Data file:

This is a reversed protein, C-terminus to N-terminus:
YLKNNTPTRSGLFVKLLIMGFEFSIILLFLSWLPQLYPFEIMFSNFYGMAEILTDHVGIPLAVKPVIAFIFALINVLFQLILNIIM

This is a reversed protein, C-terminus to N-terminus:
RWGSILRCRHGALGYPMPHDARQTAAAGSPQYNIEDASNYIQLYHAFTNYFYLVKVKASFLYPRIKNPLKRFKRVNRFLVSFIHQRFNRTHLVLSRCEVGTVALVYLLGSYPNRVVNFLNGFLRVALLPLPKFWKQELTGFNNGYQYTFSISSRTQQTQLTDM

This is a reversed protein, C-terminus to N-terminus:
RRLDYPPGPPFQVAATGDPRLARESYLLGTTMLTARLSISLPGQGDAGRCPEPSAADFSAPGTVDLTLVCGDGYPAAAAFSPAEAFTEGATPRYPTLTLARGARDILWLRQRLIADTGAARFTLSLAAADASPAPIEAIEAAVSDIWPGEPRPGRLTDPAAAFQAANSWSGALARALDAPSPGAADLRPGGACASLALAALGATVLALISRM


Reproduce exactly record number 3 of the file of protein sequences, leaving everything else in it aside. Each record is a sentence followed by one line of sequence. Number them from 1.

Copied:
This is a reversed protein, C-terminus to N-terminus:
RRLDYPPGPPFQVAATGDPRLARESYLLGTTMLTARLSISLPGQGDAGRCPEPSAADFSAPGTVDLTLVCGDGYPAAAAFSPAEAFTEGATPRYPTLTLARGARDILWLRQRLIADTGAARFTLSLAAADASPAPIEAIEAAVSDIWPGEPRPGRLTDPAAAFQAANSWSGALARALDAPSPGAADLRPGGACASLALAALGATVLALISRM